Rip-off Britain strikes again as Nintendo's new 3D games console costs 40% more than in U.S.

It is set to be the pester power purchase of 2011.

Nintendo today launched its ground-breaking 3DS handheld console - the first to offer 3D images without the need for special glasses.

The console will go into stores on March 25 in Britain and Europe with a collection of 3D games, movies and its own 3D camera system.

The pleas from children demanding the latest version of the hugely successful console have already begun in many households.

Launched: The Nintendo 3DS will cost £229.99 in the UK, which is a mark-up of more than 40 per cent compared to the $249.99 (£156.50) charged in the U.S.

Launched: The Nintendo 3DS will cost £229.99 in the UK, which is a mark-up of more than 40 per cent compared to the $249.99 (£156.50) charged in the U.S.

However, once again, British consumers will have to pay more than their American counterparts for the latest technology.

The hi-tech console will cost £229.99 in the UK, which is a mark-up of more than 40 per cent compared to the $249.99 (£156.50) charged in the U.S. 

Details were announced at an event in Amsterdam fronted by Jonathan Ross and Ortis Deley of Channel 5's The Gadget Show, who described it as a 'complete and utter game changer'.

Nintendo are presenting the new console as a portable entertainment system, rather than a games machine for children.


To create the 3D effect the Nintendo 3DS uses a device called a parallax barrier.

This is a second LCD screen that sits over the main viewing panel that consists of a layer of material with a series of precision slits, allowing each eye to see a different set of pixels, so creating a sense of 3D depth.

It works well providing the user sits in a fixed point in front of the image but does not work when viewed from an angle.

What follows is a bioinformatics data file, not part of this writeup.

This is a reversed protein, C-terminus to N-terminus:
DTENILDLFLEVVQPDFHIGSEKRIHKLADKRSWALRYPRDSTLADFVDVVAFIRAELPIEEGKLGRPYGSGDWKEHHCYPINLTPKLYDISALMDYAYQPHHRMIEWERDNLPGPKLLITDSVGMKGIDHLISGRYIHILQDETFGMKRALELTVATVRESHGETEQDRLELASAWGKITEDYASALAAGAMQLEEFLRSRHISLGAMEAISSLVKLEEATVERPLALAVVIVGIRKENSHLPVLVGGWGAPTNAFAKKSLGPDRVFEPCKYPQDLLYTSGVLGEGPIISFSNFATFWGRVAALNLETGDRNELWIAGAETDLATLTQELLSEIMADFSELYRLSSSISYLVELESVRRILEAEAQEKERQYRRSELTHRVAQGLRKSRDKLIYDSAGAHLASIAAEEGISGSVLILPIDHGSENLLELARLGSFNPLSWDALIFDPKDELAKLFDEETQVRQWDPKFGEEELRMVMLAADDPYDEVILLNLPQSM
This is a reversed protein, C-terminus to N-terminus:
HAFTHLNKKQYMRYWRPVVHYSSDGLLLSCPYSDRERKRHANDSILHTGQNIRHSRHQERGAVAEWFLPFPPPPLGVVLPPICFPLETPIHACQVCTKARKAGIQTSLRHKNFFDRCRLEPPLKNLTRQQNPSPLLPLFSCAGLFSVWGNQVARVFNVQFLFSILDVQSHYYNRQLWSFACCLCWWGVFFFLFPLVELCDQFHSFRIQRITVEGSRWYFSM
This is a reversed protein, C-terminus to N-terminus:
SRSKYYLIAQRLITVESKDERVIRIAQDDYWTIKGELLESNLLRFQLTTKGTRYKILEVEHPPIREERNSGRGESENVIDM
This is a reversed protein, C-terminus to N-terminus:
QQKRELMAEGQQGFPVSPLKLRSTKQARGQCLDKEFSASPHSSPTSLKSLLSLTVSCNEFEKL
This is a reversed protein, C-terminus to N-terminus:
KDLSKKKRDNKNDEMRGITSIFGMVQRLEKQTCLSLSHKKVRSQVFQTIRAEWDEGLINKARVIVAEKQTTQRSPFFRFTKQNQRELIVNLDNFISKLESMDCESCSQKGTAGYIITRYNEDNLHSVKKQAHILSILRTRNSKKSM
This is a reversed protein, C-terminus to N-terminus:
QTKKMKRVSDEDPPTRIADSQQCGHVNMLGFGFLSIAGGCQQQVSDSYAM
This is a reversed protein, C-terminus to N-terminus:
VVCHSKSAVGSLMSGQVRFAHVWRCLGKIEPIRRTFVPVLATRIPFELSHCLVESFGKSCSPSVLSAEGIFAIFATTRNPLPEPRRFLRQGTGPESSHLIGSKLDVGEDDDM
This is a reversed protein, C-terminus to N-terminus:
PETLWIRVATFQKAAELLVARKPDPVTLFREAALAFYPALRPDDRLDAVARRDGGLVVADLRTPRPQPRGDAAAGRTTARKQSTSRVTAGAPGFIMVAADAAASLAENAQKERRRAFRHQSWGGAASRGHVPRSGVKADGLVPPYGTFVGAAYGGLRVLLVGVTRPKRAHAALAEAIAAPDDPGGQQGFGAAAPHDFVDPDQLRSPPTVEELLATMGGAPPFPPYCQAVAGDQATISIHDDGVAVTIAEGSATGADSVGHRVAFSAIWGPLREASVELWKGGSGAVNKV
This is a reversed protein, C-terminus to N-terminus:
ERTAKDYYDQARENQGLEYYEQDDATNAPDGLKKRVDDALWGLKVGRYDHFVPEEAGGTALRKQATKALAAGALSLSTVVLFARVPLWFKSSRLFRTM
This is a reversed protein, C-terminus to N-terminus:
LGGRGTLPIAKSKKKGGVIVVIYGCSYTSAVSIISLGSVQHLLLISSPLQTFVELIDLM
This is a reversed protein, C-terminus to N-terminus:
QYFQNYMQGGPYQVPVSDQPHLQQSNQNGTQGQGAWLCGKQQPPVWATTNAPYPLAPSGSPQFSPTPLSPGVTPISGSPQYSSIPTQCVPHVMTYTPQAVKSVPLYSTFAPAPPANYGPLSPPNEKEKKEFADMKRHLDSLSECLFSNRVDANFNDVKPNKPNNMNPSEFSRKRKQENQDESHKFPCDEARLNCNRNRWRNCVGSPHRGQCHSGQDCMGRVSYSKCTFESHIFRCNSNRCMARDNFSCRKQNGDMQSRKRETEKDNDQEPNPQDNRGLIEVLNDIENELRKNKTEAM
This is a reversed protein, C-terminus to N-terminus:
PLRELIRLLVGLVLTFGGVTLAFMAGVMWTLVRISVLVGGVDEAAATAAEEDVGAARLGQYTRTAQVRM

A slider at the side of the device lets users choose the intensity of the 3D display, from an extreme 'in your face' experience to a more subtle effect.

Apart from a mix of games and films, Nintendo has signed a partnership with Eurosport and Sky which will allow short downloads of 3D sport, such as Premier League football highlights.

Users will also be able to care for a 3D virtual pet using the Nintendogs and cats software. There are also more adult games, such as Super Street Fighter and Resident Evil.

The firm behind Wallace and Gromit, Aardman Animations, will provide a series of original Shaun the Sheep short movies in 3D.

The console, which like existing DS gadgets, has two small screens and is able to connect to the web over wi-fi hot spots.

Users can activate a StreetPass feature, which is capable of exchanging game information with other Nintendo 3DS systems as owners pass one another during the day.

In this way, people can swap information on games they are playing and the levels they have reached.

Nintendo of Europe's Laurent Fischer, said: 'Nintendo 3DS is not just about being able to watch and play in 3D without glasses – it also offers unique social experiences.

'In the way Wii brought families together, Nintendo 3DS will appeal to a broad range of people.'

President of Nintendo Satoru Iwata

Nintendo president Satoru Iwata first introduced the 3DS in June last year

Nintendo 3DS includes two screens. The bottom touch screen makes use of a telescoping stylus that is stored in the unit itself. The top screen displays 3D visuals to the naked eye.

The company claims that looking at the screen 'is like peering through a window into a world where characters and objects have true depth'.

The system also has a 3D Depth Slider that lets players select the level of 3D they enjoy the most. The 3D effect can be increased up to the highest level, scaled back to a more moderate setting or even turned off completely.

In addition to the familiar Control Pad and buttons found on previous consoles, the 3DS includes a Circle Pad, which provides a full 360 degrees of direction, giving the freedom needed to play games in 3D worlds.

While the new console will inevitably appeal to very young children, Nintendo has issued a warning that those under six should not use the 3D function.

This is because there is a danger that it could interfere with the development of eyesight and the use of the eye muscles.

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